- Development & Aid
- Economy & Trade
- Human Rights
- Global Governance
- Civil Society
Sunday, May 29, 2016
- Thousands of people are being left physically and psychologically scarred as countries around the world continue to breach international law in handing out brutal but “ineffective” corporal punishment for drug offences, it has been claimed.
More than 40 states sentence people to caning, whipping and flogging in what their governments argue are punishments designed to deter drug use, a new report by Harm Reduction International (HRI) states.
But experts say that the punishments not only run contrary to international laws, but do nothing to help resolve problems with drug use, and have severe long-term psychological effects on the people who suffer them.
And while the use of the death penalty for drug offences often makes world headlines, campaigners claim the problem of judicially-sanctioned corporal punishment is more widespread and just as serious.
Eka Iakobishvili, author of the report ‘Inflicting Harm: Corporal Punishment for Drug and Alcohol Offences in Selected Countries’ told IPS: “There is no data to show that these punishments have any effect on stopping people using drugs, but what is accepted is that drug dependency is just that – a dependency – and that imposing punishments on people will not stop them from using drugs.
“This is a ‘silent’ issue that is just as serious as the use of the death penalty for drug offences and one which, rather than helping drug dependents, can actually make their drug use worse.”
There is no comprehensive data on the worldwide imposition of judicial corporate sentences. But estimates from prisoners and non-governmental intelligence sources suggests that thousands, possibly tens of thousands, of people, including women and children, are lashed, whipped, stoned or caned every year.
Although the punishments are not designed to be lethal, they inflict severe pain and some offenders have died as a result of their injuries.
Victims have spoken of the horrific physical ordeal that they have gone through.
In a report by Amnesty International last year on judicial corporal punishment in Malaysia, where caning is imposed for drugs possession offences, one man who had been caned said of his experience: “It was more than being in a motor accident. It was like cutting your arm open and putting chilli in it.” Another described it as “like being burned and cut with a knife”.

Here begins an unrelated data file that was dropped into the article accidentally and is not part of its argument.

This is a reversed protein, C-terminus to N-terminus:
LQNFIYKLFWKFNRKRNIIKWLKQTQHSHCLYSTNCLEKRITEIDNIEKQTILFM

The report also contained first-hand accounts of people passing out from pain and begging the guards beating them for mercy.
Some said that they had suffered physically for months and even years afterwards following their punishment, while many have permanent scars on their bodies.
They added they had also been left with long-term psychological problems because of the punishment.
Some reported feeling mentally unstable and in permanent states of fear or anxiety while others described recurring nightmares about their punishments.
Psychologists have said that corporal punishment victims can show signs of post-traumatic stress disorders.
But apart from the physical and psychological harm they inflict, HRI says that the punishments can make drug users’ habits worse.
Iakobishvili told IPS: “The aim of the punishment is to humiliate, shame and degrade a person. The effects of doing this can last for a very long time. In some cases, these punishments are carried out in public and this leads to people having to bear social shame as well.
“What happens with some drug offenders is that these punishments force a feeling of shame on the victims which can lead to them hating themselves even more than they already do and because of this they start to take even harder drugs than before, making their whole problem worse.”
Governments which sanction the punishments argue that they act as a punishment to offenders and deterrent to re-offending.
But anecdotal evidence suggests this claim is spurious at best. In one instance in Malaysia, where corporal punishment sentences can be given for illegal immigration, officials found that more than 4,000 migrants had returned to the state to work illegally after they were caned and deported.
In the case of drug offenders, even prison officials in the country have privately admitted that it has little deterrent effect and that drug dependency treatment programmes would be more effective.
Rick Lines, HRI executive director, told IPS: “Effective drug policies are those that respect human rights, international standards and scientific evidence of effectiveness. Corporal punishment for drug offences fails all three of these tests. It amounts to little more that a government trying to brutalise its way out of a drug problem.”
Some authorities cite religious texts as a justification for their use of corporal punishment. But these interpretations have been questioned by some religious leaders and theologians.
Campaigners against judicial corporate punishment also point out that it breaches international human rights laws. The UN special rapporteur on torture has said it breaks laws on the prohibition of torture and other cruel, inhuman or degrading treatment or punishment and that governments cannot use national laws to justify its imposition.
Iakobishvili said: “Many of the countries we focused on in our report have Sharia law and refer to that in explaining their use of corporal punishment. There needs to be more academic discussion over the use of judicial corporate punishment as part of Sharia law. This could help.”
Repeated calls for the practices to be stopped have so far largely fallen on deaf ears. But HRI says that there are signs of some progress on the issue.
Iakobishvili told IPS: “During the research for our report we talked to authorities in Malaysia and they said that they were considering abolishing judicial corporate punishment soon.”